On the Origin of Species by Means of Natural Selection with a subtitle or the preservation of favoured races in the struggle for life was published by John Murray on 24 November 1859. Aimed at a general audience, the book sold out its entire 1,500 copy print run immediately, and 3,000 copies were reprinted in a little over a month.
The argument of the book was based on four central propositions:
- Selective breeding, or artificial selection, can impact the form of plants and animals in a very short space of time. What of the impact over millions of generations?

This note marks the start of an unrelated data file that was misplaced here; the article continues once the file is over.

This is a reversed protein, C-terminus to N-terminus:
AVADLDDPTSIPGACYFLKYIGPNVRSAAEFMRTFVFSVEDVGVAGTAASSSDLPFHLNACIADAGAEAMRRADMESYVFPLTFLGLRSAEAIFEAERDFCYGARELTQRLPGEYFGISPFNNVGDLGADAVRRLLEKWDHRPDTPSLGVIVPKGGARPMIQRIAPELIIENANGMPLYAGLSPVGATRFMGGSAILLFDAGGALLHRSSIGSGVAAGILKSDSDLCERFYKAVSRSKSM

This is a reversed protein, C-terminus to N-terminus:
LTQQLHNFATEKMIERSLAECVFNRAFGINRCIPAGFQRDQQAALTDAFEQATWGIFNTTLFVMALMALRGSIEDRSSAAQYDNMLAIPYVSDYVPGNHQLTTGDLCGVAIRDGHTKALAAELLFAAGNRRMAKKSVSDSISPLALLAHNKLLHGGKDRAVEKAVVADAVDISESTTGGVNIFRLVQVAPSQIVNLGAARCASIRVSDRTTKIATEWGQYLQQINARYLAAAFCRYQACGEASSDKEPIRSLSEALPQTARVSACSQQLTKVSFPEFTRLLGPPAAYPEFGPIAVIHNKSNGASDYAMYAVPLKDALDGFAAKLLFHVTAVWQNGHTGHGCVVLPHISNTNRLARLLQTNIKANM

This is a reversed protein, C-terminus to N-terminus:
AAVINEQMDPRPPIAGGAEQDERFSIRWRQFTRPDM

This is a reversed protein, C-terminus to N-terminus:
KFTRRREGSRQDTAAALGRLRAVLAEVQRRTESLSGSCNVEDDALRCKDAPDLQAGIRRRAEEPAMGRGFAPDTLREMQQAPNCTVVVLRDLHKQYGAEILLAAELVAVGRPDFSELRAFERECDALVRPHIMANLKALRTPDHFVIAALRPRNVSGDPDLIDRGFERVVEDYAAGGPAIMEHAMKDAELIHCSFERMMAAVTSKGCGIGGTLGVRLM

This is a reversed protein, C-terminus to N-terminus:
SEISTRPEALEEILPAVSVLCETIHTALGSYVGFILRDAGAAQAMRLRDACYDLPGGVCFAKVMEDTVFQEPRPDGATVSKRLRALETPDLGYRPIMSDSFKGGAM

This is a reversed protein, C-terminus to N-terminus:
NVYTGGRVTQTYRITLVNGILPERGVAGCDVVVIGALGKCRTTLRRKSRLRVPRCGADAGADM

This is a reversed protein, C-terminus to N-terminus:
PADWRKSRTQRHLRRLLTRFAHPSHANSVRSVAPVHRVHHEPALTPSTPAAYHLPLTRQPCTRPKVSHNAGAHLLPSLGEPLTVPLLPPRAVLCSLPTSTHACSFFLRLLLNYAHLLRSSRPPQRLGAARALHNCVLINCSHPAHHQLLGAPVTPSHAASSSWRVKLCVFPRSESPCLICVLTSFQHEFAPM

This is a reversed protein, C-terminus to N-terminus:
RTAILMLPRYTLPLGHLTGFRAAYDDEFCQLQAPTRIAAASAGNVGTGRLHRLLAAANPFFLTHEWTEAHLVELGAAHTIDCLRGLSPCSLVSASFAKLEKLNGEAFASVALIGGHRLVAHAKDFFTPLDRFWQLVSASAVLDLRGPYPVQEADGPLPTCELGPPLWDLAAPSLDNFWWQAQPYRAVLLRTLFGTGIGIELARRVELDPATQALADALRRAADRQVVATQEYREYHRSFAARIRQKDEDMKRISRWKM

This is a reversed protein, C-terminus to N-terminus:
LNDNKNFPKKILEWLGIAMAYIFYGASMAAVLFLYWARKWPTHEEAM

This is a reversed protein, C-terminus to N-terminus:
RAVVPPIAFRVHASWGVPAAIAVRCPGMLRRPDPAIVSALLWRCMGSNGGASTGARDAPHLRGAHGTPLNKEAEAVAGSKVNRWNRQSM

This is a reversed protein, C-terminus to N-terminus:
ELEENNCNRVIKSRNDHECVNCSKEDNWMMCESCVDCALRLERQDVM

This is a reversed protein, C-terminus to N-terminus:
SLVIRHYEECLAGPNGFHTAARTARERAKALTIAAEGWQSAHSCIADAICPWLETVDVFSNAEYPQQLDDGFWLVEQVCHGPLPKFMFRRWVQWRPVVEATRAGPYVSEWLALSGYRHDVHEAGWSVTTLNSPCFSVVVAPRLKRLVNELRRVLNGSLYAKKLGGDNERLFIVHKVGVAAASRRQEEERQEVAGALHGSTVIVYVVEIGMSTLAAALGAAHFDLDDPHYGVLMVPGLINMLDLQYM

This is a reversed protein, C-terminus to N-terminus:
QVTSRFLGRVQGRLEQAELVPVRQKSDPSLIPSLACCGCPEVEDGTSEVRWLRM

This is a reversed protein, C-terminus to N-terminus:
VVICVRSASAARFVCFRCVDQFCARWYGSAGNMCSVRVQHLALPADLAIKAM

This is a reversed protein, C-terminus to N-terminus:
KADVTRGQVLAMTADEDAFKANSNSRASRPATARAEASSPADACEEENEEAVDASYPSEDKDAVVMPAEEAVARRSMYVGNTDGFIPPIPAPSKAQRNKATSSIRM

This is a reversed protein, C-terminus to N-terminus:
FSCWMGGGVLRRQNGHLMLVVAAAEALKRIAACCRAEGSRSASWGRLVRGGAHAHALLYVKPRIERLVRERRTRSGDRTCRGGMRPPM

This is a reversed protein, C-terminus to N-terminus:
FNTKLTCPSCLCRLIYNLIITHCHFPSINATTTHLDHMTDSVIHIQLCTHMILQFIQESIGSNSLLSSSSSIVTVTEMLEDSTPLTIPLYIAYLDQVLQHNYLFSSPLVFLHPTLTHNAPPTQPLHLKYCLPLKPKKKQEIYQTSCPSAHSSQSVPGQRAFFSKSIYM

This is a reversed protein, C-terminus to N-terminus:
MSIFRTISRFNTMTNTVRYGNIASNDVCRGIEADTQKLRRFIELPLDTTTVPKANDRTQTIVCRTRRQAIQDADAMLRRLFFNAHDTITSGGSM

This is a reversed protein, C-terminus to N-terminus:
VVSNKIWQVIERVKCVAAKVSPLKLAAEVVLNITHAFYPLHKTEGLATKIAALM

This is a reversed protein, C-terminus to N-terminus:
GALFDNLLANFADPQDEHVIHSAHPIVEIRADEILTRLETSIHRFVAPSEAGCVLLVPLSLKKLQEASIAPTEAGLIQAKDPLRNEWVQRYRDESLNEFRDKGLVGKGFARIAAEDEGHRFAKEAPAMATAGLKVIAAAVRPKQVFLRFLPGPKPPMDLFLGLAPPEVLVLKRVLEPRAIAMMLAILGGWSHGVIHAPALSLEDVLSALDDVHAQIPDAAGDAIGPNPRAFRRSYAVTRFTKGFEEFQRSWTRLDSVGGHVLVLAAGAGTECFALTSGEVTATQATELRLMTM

- The pressures of population growth and the scarcity of available resources provoke a natural form of selective breeding, as species struggle to survive.
- Changes in the physical environment alter the nature of this competitive situation. Features that are advantageous to the new conditions will be favoured in the selection process.
- All species have variation between individuals. Different variations will be favoured by different environments.
These new and controversial ideas prompted the up and coming biologist Thomas Huxley to write that he was “sharpening up my claws and beak in readiness” for the fight expected to follow.